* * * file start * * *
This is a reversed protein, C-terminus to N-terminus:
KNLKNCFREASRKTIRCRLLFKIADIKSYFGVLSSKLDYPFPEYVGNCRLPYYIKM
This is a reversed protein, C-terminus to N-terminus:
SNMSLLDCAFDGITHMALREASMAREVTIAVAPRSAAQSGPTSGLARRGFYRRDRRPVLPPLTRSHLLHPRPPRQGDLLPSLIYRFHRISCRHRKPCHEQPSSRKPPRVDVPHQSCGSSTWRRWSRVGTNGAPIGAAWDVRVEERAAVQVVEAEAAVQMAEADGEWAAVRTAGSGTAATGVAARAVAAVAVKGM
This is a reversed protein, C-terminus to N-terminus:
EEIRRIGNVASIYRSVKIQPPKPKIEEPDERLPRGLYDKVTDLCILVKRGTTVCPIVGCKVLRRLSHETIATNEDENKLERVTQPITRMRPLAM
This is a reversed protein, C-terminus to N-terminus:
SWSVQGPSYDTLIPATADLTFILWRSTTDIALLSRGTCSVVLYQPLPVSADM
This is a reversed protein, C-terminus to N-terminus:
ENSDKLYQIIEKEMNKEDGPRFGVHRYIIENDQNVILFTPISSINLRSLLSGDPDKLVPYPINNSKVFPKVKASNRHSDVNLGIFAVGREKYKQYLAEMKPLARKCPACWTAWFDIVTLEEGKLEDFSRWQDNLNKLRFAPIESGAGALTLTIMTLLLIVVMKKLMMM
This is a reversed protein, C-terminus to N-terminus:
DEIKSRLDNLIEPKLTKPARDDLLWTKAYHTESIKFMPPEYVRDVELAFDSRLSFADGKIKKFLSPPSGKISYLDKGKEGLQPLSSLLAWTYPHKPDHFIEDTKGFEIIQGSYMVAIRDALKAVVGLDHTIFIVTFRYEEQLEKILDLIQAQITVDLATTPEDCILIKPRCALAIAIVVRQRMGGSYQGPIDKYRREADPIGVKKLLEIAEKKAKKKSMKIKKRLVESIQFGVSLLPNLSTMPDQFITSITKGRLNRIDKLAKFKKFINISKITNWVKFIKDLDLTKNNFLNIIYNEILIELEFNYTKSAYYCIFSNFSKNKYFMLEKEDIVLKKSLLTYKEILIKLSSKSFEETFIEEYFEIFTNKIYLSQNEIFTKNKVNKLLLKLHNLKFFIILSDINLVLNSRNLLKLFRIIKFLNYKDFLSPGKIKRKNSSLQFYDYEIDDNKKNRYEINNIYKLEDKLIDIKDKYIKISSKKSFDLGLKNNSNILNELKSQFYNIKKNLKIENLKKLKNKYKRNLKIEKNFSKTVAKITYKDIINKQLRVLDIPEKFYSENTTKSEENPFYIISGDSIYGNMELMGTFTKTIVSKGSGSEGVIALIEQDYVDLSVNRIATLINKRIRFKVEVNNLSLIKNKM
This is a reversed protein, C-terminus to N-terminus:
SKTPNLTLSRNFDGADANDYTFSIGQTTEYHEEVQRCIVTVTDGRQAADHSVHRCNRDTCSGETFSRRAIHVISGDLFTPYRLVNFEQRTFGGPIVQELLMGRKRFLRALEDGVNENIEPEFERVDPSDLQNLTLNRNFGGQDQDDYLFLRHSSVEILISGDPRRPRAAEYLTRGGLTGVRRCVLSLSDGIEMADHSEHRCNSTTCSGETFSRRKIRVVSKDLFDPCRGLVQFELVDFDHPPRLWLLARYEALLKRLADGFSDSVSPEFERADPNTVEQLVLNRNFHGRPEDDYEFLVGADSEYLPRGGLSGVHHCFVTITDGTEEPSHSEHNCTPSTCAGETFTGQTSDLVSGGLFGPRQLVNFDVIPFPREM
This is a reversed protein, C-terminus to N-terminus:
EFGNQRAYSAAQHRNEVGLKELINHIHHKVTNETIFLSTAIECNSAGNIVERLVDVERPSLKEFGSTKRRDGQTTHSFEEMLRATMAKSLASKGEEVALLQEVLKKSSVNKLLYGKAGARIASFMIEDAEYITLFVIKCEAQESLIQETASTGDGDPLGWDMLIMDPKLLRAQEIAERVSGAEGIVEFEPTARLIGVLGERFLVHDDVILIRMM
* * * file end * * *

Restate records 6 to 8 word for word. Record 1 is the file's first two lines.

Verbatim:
This is a reversed protein, C-terminus to N-terminus:
DEIKSRLDNLIEPKLTKPARDDLLWTKAYHTESIKFMPPEYVRDVELAFDSRLSFADGKIKKFLSPPSGKISYLDKGKEGLQPLSSLLAWTYPHKPDHFIEDTKGFEIIQGSYMVAIRDALKAVVGLDHTIFIVTFRYEEQLEKILDLIQAQITVDLATTPEDCILIKPRCALAIAIVVRQRMGGSYQGPIDKYRREADPIGVKKLLEIAEKKAKKKSMKIKKRLVESIQFGVSLLPNLSTMPDQFITSITKGRLNRIDKLAKFKKFINISKITNWVKFIKDLDLTKNNFLNIIYNEILIELEFNYTKSAYYCIFSNFSKNKYFMLEKEDIVLKKSLLTYKEILIKLSSKSFEETFIEEYFEIFTNKIYLSQNEIFTKNKVNKLLLKLHNLKFFIILSDINLVLNSRNLLKLFRIIKFLNYKDFLSPGKIKRKNSSLQFYDYEIDDNKKNRYEINNIYKLEDKLIDIKDKYIKISSKKSFDLGLKNNSNILNELKSQFYNIKKNLKIENLKKLKNKYKRNLKIEKNFSKTVAKITYKDIINKQLRVLDIPEKFYSENTTKSEENPFYIISGDSIYGNMELMGTFTKTIVSKGSGSEGVIALIEQDYVDLSVNRIATLINKRIRFKVEVNNLSLIKNKM
This is a reversed protein, C-terminus to N-terminus:
SKTPNLTLSRNFDGADANDYTFSIGQTTEYHEEVQRCIVTVTDGRQAADHSVHRCNRDTCSGETFSRRAIHVISGDLFTPYRLVNFEQRTFGGPIVQELLMGRKRFLRALEDGVNENIEPEFERVDPSDLQNLTLNRNFGGQDQDDYLFLRHSSVEILISGDPRRPRAAEYLTRGGLTGVRRCVLSLSDGIEMADHSEHRCNSTTCSGETFSRRKIRVVSKDLFDPCRGLVQFELVDFDHPPRLWLLARYEALLKRLADGFSDSVSPEFERADPNTVEQLVLNRNFHGRPEDDYEFLVGADSEYLPRGGLSGVHHCFVTITDGTEEPSHSEHNCTPSTCAGETFTGQTSDLVSGGLFGPRQLVNFDVIPFPREM
This is a reversed protein, C-terminus to N-terminus:
EFGNQRAYSAAQHRNEVGLKELINHIHHKVTNETIFLSTAIECNSAGNIVERLVDVERPSLKEFGSTKRRDGQTTHSFEEMLRATMAKSLASKGEEVALLQEVLKKSSVNKLLYGKAGARIASFMIEDAEYITLFVIKCEAQESLIQETASTGDGDPLGWDMLIMDPKLLRAQEIAERVSGAEGIVEFEPTARLIGVLGERFLVHDDVILIRMM